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Jeff Matthews

Amazon Liable under Strict Products Liability

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Can you post an excerpt... folks shoup dnt really click outside links

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Here is the decision. California has long had chain of distribution liability. They even created market share liability in drug cases.

 

"As a factual and legal matter, Amazon placed itself between Lenoge and Bolger in the chain of distribution of the product at issue here. Amazon accepted possession of the product from Lenoge, stored it in an Amazon warehouse, attracted Bolger to the Amazon website, provided her with a product listing for Lenoge’s product, received her payment for the product, and shipped the product in Amazon packaging to her. Amazon set the terms of its relationship with Lenoge, controlled the conditions of Lenoge’s offer for sale on Amazon, limited Lenoge’s access to Amazon’s customer information, forced Lenoge to communicate with customers through Amazon, and demanded indemnification as well as substantial fees on each purchase. Whatever term we use to describe Amazon’s role, be it “retailer,” “distributor,” or merely “facilitator,” it was pivotal in bringing the product here to the consumer."

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16 minutes ago, dwilawyer said:

Here is the decision. California has long had chain of distribution liability. They even created market share liability in drug cases.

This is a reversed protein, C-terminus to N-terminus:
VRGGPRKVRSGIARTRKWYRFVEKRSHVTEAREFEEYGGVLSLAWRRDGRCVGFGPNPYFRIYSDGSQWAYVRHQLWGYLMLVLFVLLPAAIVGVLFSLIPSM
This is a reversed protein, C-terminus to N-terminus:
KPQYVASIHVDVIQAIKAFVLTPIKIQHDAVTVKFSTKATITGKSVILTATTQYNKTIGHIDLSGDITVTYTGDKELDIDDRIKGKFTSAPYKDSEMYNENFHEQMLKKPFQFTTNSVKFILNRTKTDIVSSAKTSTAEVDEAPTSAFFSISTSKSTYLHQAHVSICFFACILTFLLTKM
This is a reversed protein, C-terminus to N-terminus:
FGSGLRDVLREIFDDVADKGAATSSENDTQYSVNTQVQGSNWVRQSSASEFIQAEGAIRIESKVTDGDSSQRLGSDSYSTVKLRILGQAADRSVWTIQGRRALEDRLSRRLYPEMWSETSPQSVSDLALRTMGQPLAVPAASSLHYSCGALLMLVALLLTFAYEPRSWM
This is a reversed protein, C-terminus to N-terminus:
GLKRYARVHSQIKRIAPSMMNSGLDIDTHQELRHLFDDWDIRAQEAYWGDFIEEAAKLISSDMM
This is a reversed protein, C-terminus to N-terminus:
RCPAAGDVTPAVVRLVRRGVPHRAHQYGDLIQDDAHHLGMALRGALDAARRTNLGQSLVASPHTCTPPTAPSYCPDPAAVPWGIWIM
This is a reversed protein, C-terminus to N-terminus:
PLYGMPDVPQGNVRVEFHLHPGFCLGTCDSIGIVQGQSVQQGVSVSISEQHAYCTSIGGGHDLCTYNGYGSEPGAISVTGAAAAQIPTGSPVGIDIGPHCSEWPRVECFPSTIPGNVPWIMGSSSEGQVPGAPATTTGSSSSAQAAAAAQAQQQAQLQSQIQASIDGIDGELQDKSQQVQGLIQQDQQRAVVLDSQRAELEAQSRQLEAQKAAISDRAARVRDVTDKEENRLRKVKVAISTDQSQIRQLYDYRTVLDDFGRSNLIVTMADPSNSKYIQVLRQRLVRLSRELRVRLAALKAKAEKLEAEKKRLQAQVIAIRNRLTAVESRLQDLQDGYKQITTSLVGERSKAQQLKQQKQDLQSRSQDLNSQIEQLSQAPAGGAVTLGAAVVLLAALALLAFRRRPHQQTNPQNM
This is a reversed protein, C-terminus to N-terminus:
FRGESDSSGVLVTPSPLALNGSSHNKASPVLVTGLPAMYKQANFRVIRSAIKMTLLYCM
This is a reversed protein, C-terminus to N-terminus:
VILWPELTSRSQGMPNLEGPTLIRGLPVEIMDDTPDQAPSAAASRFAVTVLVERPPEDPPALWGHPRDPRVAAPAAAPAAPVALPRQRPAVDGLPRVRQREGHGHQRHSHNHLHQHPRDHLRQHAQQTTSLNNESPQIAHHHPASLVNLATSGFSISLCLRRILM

"As a factual and legal matter, Amazon placed itself between Lenoge and Bolger in the chain of distribution of the product at issue here. Amazon accepted possession of the product from Lenoge, stored it in an Amazon warehouse, attracted Bolger to the Amazon website, provided her with a product listing for Lenoge’s product, received her payment for the product, and shipped the product in Amazon packaging to her. Amazon set the terms of its relationship with Lenoge, controlled the conditions of Lenoge’s offer for sale on Amazon, limited Lenoge’s access to Amazon’s customer information, forced Lenoge to communicate with customers through Amazon, and demanded indemnification as well as substantial fees on each purchase. Whatever term we use to describe Amazon’s role, be it “retailer,” “distributor,” or merely “facilitator,” it was pivotal in bringing the product here to the consumer."

 

Correct.  That is the crux.  However, there is a huge distinction.  Amazon never takes title to the product.  It is not a reseller.  It is a logistics company.  As far as I know (but I could be shown to the contrary), product liability has never been imposed upon any person who is not in the chain of title of the product.

 

Is this a distinction without a difference?  That's the argument that's being made.  It's certainly a novel argument. 

 

IMO, being in the chain of title is a very important aspect of liability.  Otherwise, small tech players will be at a disadvantage to big tech.  As the article points out, Amazon is willing to be held to liability as long as the same rule applies to everyone else who hopes to compete with Amazon (and the other big players).  There is a concern that if this becomes the new standard, it will stifle competition and cement Amazon's monopoly even more.

 

It's very interesting!

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49 minutes ago, Jeff Matthews said: